Failing to plan is… The importance of contingency planning – The quarantine

Posted on 12 February

This week I discuss the importance of contingency planning.

I try not to criticise the government

In this bulletin I try not to criticise the government, firstly, as they are doing a difficult job under challenging circumstances and secondly, it is easy for commentators like myself to carp from the slide lines when I am not involved in the response and don’t have a detailed understanding of the task in hand. The news this morning was that the government is going to take 10 days to implement its plan for all incoming non-British travellers to quarantine in a hotel for 10 days.

Setting up the quarantine scheme

A sensible precaution, when you think there are various strains of COVID-19 circulating in other countries which we don’t want in the UK. There is also the statistic that 20% of people are not in their place of quarantine when called on by the police. In the UK, we have the advantage of being an island so that we can control our borders and therefore quarantining overseas visitors is a workable scheme. To set up such a quarantine scheme takes lots of thought and logistics to be put in place. This includes finding hotels and negotiating the rates, there is the transport from the airport to the hotels to be organised, security guards to be hired, rules to be written, and contingencies to be thought through, such as what if someone falls sick for something other than COVID-19 during quarantine, where do they go to hospital? This is a complex situation to get right and implement, but luckily there are examples from around the world, such as New Zealand and Australia, who have been reasonably successful at making this work.

Why did they not anticipate that a quarantine scheme  might be needed?

Why does it seem that the UK government are scrabbling about when deciding on this strategy and how to implement the plan? Why did they not anticipate this as a possibility and put in place a contingency plan, which they could have on the shelf ready for the moment if it was needed? If we could make up everything on the day of a disaster and have a successful response there would be no point in emergency planning or business continuity, but as we know fine well, having exercised plans in place limits the impact of incidents, saves lives and money and shortens the length of the disruption.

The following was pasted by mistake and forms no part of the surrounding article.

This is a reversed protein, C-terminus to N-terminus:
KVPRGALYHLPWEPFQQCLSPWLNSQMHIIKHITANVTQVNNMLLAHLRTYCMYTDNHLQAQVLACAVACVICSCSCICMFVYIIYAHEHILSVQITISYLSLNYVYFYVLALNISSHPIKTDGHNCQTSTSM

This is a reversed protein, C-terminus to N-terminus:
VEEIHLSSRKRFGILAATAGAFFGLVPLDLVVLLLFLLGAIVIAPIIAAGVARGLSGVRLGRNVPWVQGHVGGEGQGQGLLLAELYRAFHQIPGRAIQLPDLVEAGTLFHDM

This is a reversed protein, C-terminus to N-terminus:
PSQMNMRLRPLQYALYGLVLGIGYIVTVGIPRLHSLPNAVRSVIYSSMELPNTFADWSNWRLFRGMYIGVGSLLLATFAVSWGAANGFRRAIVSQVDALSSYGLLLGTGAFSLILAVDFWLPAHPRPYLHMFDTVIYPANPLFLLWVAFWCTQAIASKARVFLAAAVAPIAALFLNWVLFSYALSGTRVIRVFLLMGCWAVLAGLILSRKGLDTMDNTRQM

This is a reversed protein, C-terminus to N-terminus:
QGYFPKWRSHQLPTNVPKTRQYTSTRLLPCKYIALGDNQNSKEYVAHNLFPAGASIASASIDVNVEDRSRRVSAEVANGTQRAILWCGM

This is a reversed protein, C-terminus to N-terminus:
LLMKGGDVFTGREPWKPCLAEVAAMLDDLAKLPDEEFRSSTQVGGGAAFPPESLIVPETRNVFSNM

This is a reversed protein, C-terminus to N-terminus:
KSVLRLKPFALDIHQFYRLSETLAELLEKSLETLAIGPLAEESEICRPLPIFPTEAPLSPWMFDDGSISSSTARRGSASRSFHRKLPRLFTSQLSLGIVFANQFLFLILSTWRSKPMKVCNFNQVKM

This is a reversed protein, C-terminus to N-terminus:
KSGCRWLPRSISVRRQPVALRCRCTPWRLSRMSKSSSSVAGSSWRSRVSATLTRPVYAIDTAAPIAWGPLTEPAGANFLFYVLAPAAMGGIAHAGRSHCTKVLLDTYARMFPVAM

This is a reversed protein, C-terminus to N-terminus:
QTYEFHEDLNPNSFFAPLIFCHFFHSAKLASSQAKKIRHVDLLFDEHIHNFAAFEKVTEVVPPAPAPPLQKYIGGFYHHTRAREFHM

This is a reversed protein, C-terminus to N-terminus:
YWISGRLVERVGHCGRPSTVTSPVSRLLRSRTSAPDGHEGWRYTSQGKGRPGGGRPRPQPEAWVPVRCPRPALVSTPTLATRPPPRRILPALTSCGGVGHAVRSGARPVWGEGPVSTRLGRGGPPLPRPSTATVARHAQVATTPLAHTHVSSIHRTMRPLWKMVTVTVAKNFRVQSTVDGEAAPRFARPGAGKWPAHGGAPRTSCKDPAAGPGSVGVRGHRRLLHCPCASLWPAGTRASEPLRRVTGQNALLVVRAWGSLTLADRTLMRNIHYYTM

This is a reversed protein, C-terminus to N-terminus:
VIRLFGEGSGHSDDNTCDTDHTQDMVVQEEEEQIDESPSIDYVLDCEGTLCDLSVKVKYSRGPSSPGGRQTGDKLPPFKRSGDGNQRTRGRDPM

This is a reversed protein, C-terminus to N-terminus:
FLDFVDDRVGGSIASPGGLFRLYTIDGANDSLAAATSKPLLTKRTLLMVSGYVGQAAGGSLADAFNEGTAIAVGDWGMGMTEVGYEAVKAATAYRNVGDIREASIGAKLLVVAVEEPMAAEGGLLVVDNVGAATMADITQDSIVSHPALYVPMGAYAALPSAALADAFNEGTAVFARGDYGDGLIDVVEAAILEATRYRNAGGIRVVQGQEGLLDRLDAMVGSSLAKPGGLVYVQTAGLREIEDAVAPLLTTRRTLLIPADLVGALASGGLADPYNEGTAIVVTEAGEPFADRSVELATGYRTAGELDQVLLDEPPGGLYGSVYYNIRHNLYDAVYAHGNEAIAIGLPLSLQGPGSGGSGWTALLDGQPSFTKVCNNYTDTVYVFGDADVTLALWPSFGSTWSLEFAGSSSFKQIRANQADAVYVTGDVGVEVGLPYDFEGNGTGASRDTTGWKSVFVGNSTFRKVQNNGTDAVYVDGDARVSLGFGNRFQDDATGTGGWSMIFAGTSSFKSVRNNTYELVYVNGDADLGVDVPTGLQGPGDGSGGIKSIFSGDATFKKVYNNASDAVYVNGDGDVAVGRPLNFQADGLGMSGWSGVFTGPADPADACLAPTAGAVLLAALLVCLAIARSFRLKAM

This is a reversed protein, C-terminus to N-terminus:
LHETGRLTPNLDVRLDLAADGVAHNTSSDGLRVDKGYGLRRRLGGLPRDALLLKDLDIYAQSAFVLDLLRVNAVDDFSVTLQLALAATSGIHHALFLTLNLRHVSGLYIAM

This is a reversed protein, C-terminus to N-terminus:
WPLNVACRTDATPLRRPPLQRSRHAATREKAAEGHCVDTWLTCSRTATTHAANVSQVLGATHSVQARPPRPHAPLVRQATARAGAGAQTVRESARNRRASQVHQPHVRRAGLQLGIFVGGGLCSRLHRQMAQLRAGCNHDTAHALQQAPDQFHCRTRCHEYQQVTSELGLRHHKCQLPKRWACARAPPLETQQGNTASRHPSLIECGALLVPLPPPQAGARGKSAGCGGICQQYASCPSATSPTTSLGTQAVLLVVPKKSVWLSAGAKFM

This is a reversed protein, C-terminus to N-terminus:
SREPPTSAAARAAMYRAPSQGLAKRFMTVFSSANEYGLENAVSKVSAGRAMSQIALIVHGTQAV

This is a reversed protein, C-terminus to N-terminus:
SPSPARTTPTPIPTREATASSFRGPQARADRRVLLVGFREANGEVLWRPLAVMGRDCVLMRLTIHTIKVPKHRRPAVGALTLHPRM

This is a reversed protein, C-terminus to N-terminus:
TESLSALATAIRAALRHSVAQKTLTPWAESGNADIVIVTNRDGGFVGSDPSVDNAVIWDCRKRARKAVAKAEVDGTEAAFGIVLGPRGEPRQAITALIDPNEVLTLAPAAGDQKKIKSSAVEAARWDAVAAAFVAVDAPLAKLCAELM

Case study - Courier company plans verified by exercises

When writing this bulletin, I was reminded of some work we did for a courier company. We were rolling out business continuity plans for their parcel operation. They had lots of depots around the UK which picked up parcels from their customers during the day. At night, a lorryload or several lorryloads of parcels were transported to a central sorter where they were cross-sorted, put back on the lorries and returned to the relevant depot. They were then delivered to the customer the next morning. Part of our business continuity planning was to look at what the company would do if it lost a depot. The obvious answer was to send all the staff and vehicles to the nearest depot and operate from there. The issue was that as depots operated at about 80% capacity, there wasn’t room for another depot’s worth of parcels and they would become overwhelmed. Therefore, the plan written was that each depot had 2-3 designated depots it would split its parcels across. The plan was great until we exercised it!

In the exercise, we simulated the loss of the depot and simulated the staff and vehicles operating from their designated alternative sites. The lorries from all depots headed off to the sorter. All going well so far until the Sorter IT Manager piped up to say this plan will not work. The software in the sorter could only be altered to allow one depot’s parcels to be sent to another, it wouldn't allow the split across 2-3 different depots. We asked how long the change of programme would take and was swiftly told it would take 4-6 weeks. The long and short of this was if we hadn’t done the exercise and the contingency planning, we would have never discovered the flaw. The exercise was abandoned, and we could put in place the remedial programming which allowed any sorter parcels to be sent to another depot based on its postcode.

You have to do the groundwork

To have a contingency plan which works, you have to do the groundwork, which allows it to be implemented. Sometimes that work requires a substantial amount of time and effort. Without doing the work the plan will fail and your contingency dissolves into chaos.

We all know there is a balance between spending lots of time, energy, money and effort on a contingency which may not be used and at the same time planning for events which are fairly likely to happen and could have a large impact on our organisation. In this crisis, the government has lots of resources and money to spend so they should be developing a contingency plan or capabilities which they quite possibly want to implement.

Little contingency planning done for future possible incidents 

This seems to be a theme from the government, in that there has been little future contingency planning for events which can possibly be foreseen. The closedown of schools after Christmas is an example of this. There didn’t seem to be a plan for the implementation of this or the appropriate communications ready. As I said at the beginning, it is easy to criticise others, so we should all be looking at our own organisation to see what we can do now to make sure we can recover quicker than if we have no contingency plans in place.